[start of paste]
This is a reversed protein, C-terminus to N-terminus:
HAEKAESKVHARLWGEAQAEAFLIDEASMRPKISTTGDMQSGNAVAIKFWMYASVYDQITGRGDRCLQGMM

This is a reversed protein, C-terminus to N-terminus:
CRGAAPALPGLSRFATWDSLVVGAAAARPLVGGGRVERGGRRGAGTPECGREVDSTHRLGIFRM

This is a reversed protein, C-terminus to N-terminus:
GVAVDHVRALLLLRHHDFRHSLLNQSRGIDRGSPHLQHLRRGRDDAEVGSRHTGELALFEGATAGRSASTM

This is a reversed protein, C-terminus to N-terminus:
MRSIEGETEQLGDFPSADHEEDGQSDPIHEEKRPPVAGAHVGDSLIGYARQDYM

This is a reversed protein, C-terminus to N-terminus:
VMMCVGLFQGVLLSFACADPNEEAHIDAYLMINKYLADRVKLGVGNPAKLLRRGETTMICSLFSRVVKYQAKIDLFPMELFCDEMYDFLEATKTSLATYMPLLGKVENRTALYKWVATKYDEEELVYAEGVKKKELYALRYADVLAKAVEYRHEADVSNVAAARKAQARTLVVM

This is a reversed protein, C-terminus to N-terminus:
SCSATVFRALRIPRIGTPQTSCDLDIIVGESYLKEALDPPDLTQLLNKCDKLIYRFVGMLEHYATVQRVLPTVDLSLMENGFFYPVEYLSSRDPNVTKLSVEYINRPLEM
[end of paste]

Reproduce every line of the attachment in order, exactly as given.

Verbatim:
This is a reversed protein, C-terminus to N-terminus:
HAEKAESKVHARLWGEAQAEAFLIDEASMRPKISTTGDMQSGNAVAIKFWMYASVYDQITGRGDRCLQGMM

This is a reversed protein, C-terminus to N-terminus:
CRGAAPALPGLSRFATWDSLVVGAAAARPLVGGGRVERGGRRGAGTPECGREVDSTHRLGIFRM

This is a reversed protein, C-terminus to N-terminus:
GVAVDHVRALLLLRHHDFRHSLLNQSRGIDRGSPHLQHLRRGRDDAEVGSRHTGELALFEGATAGRSASTM

This is a reversed protein, C-terminus to N-terminus:
MRSIEGETEQLGDFPSADHEEDGQSDPIHEEKRPPVAGAHVGDSLIGYARQDYM

This is a reversed protein, C-terminus to N-terminus:
VMMCVGLFQGVLLSFACADPNEEAHIDAYLMINKYLADRVKLGVGNPAKLLRRGETTMICSLFSRVVKYQAKIDLFPMELFCDEMYDFLEATKTSLATYMPLLGKVENRTALYKWVATKYDEEELVYAEGVKKKELYALRYADVLAKAVEYRHEADVSNVAAARKAQARTLVVM

This is a reversed protein, C-terminus to N-terminus:
SCSATVFRALRIPRIGTPQTSCDLDIIVGESYLKEALDPPDLTQLLNKCDKLIYRFVGMLEHYATVQRVLPTVDLSLMENGFFYPVEYLSSRDPNVTKLSVEYINRPLEM